“It’s definitely something I will offer to my customers,” he said.
Across the country, specialty companies have already sprung up to cater to customers seeking outdoor cat spaces.
Robert Johnston used to build animal enclosures for businesses like veterinary clinics and pet boarding companies. But now he calls himself Catio BoB, working full time building catios at homes with options like external litter boxes and elevated “skyboxes.”
Johnston is based in the Atlanta area, but he’s getting calls from New York City and Miami asking him to do jobs costing thousands of dollars. “There’s a whole big demographic I can fill,” he said.
“The catio is more involved than knocking out a bird house in your garage,” said David Murphy, an Austin, Texas, woodworker who has built more than 150 catios as The Cat Carpenter, a business he started about five years ago after he got laid off from his previous job as an accountant. “People who build things usually aren’t cat people. And people who like cats typically don’t know which end of the hammer to hold.”
“My goal is to make sure the catio complements the home and garden, so that the home supports and serves all members, including the fur family,” said Cynthia Chomos, a catio designer, feng shui consultant and founder of Catio Spaces, a Seattle-area company that builds custom catios and sells do-it-yourself plans.
“An outdoor catio allows a cat to enjoy the wind in his whiskers and be safe,” Chomos said, in settings ranging from skyscrapers to houseboats.
“They can go anywhere from a couple hundred dollars to something very, very elaborate,” she said. Chomos said she designed one catio project that cost more than $30,000.
“I’ve seen some that are insane, huge, bigger than my entire condo,” said Benjamin, who installed a $5,000 catio at her home in Phoenix. “I do not think this is a fad. I think it is a growing trend.”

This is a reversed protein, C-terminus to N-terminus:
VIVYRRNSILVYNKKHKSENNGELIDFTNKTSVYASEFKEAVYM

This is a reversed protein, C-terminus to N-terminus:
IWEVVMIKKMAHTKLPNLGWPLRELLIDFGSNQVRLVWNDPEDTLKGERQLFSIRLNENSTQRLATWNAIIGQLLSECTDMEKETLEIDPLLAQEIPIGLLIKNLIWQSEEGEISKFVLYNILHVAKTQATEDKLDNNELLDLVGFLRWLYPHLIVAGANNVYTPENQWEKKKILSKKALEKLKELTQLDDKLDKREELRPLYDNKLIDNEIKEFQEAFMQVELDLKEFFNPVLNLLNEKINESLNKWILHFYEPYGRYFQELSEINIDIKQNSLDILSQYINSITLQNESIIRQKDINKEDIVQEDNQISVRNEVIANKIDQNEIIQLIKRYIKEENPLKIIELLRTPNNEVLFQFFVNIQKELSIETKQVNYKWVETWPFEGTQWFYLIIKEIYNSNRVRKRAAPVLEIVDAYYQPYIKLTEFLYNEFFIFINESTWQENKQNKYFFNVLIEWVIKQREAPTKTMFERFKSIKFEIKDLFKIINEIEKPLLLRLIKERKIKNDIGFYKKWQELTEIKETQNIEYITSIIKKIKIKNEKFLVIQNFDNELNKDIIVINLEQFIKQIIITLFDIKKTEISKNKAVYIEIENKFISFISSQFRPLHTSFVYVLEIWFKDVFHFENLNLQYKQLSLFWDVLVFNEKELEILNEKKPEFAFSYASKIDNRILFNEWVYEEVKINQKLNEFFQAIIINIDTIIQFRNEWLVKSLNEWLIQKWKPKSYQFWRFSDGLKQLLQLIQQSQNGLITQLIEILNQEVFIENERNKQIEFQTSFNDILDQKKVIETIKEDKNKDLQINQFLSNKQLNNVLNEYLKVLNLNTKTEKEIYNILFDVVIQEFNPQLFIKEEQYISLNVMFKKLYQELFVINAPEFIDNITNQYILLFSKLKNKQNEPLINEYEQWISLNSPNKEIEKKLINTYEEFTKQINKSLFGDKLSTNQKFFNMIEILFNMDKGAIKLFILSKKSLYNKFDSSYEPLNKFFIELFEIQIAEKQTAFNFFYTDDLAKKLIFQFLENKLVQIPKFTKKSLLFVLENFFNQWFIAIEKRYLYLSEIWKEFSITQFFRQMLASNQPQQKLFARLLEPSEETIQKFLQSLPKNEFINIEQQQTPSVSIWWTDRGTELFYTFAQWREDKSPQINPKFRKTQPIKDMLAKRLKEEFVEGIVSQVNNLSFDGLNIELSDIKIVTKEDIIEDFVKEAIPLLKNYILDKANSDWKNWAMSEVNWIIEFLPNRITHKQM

According to Johnston, customers consider money spent on a catio well spent, because it can prevent expensive vet bills for a cat injured while roaming outside.
Dr. Lindsay Merkel, chief of small animal internal medicine and associate professor at the University of Minnesota College of Veterinary Medicine, said cats that run free are in danger of everything from cars to catching a fatal disease spread by preying on diseased rabbits to picking up something from other cats.
But cats that are kept in the house need mental stimulation. Merkel said a catio can be a safe way to keep a house cat entertained.
“I’m actually trying to talk my husband into building a catio,” Merkel said.
Laura Moss is editor-in-chief and co-founder of AdventureCats.org, a website devoted to promoting safe outdoor experiences for cats. She endorses catios, along with walks on harnesses, expeditions in backpacks or trips in strollers for felines.
Kronfeld said her cats have been in their catio for about a month. Coco uses it the most, often coming out in the morning to lounge in the sun and then visiting again in the evening.
Kronfeld and Baum expect the patio to be a three-season attraction for the cats, but Kronfeld said she’ll allow the cats to go out in the winter if they choose.
“If Coco wants to come out, I’ll come out with her,” Kronfeld said. “Right, Coco?”
Richard Chin • 612-673-1775